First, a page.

Design an Esop Scheme
An ESOP strategy needs to be a part of the overall corporate strategy. It is a means to the final end – growth in organizational value and hence needs to be crafted in a manner that best fits the current business strategy and challenges. This is the reason why not only companies in two different industries but even two companies in the same industry may need completely different ESOP Schemes – they may be at different stages of growth (e.g. a start up vs an established company), may be facing different challenges (only domestic vs multinational operations), may have a completely different people profile (so called old economy or PSUs vs new economy businesses), and so on. If the ESOP Scheme is not customized keeping these parameters in mind and instead a simplistic cut-and-paste model is applied, it may not quite be the right stimulant.
We follow the following approach while designing an ESOP Scheme:
i. The roots
What is my basic objective behind wanting to implement an ESOP Scheme? What is the real message I want my people to get? Should they consider this as a guaranteed reward irrespective of their future performance or the company performance? Should they appreciate that being a part owner also means you sink or swim together? Is this a part of their existing compensation or is it the cream on the cake? What if the IPO does not happen as planned? What if the stock price falls tomorrow? Should there be a different scheme for a CEO / core team? Do I want the scheme to also reward people for their efforts in the past or should it only provide an attractive incentive to create value in future? Or both? How much equity should I give out to my people? Is there some magic in that 5% equity number everyone seems to be fascinated about?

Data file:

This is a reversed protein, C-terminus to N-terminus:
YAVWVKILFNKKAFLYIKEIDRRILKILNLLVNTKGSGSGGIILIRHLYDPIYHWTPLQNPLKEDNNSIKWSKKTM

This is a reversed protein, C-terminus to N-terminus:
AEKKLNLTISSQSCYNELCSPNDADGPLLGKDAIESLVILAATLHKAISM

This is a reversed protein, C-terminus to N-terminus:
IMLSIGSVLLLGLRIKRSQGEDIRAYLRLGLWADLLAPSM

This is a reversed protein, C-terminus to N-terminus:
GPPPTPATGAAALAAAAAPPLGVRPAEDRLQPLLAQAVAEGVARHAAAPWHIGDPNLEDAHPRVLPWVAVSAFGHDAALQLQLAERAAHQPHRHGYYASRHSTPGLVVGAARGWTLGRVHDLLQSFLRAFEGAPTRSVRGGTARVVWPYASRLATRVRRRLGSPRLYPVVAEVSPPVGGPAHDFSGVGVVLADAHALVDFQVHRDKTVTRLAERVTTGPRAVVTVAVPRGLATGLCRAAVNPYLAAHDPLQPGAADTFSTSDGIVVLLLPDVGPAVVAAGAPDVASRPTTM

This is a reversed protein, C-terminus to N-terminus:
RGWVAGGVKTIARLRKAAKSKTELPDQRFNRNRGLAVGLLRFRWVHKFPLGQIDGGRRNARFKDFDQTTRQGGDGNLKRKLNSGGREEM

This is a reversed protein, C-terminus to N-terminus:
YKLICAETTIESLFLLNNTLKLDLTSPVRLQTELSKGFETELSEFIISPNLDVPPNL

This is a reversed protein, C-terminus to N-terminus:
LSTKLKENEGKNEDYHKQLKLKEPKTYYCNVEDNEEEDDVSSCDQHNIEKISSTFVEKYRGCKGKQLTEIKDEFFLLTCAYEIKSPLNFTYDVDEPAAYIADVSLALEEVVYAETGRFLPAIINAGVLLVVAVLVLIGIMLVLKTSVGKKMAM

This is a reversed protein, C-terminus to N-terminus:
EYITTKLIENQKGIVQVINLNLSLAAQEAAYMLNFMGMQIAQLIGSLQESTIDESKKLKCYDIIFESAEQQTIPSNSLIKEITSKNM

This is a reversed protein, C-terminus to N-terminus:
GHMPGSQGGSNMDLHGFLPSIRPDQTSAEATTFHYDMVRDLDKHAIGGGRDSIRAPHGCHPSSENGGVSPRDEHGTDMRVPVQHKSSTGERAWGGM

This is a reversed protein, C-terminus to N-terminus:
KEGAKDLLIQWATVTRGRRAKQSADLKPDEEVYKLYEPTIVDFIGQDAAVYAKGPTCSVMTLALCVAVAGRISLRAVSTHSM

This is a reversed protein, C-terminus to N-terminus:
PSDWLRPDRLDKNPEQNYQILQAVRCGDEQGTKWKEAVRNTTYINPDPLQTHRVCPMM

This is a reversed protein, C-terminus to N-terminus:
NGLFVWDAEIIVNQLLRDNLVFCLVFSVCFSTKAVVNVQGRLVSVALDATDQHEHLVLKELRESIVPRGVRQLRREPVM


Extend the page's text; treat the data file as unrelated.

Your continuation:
The list goes on. If we don’t discuss all these questions, and many more, threadbare, chances are that an ESOP scheme may not achieve its desired objective. Defining the underlying philosophy of the scheme is extremely crucial as it acts as our guiding light, while we move in the desired direction. And along the way if our thoughts get a little muddled, we pause for a moment and go back to the underlying philosophy – the basic objective – we had defined for the scheme and clarity resurfaces.
ii. The trunk
An ESOP Scheme is essentially a collection of certain variables – which instrument, when, who, how much, what price, what period, what terms, how frequently, etc. The next step is to build a framework, a policy, around these parameters keeping the rules as defined above in mind.
iii. The branches
Once a policy emerges, it has to be well documented. There are legal, accounting and tax implications that need to be studied. Certain statutory requirements need to be fulfilled as per the prevailing laws.
iv. The leaves, fruits and flowers
Any scheme however well-sculpted, well-thought-through, well-documented fails if it is not communicated to the people in the right manner. A step that is crucial, and often ignored. If your people aren’t able to understand your intention behind implementing the scheme, if they can’t connect with you, your vision, your dreams, we can assure you they will forget all about it the moment they leave office that day. So communicate, communicate and communicate! And in a human, real, genuine way and not by just sending a formal email to tick-off the to-do list! Emotions have to be transmitted in person. Till that’s done – no leaves, flowers or fruits.
And this is what we do best!
We hand-hold you throughout all the phases mentioned above. We make you think through each step thoroughly – repetitively if required – to ensure that you choose a certain path, only when you are convinced about that path as also convinced about not walking down the other paths and the reasons for doing so. We play the devil’s advocate to ensure that the scheme is a win-win from the company’s, investors’ and the people’s perspective.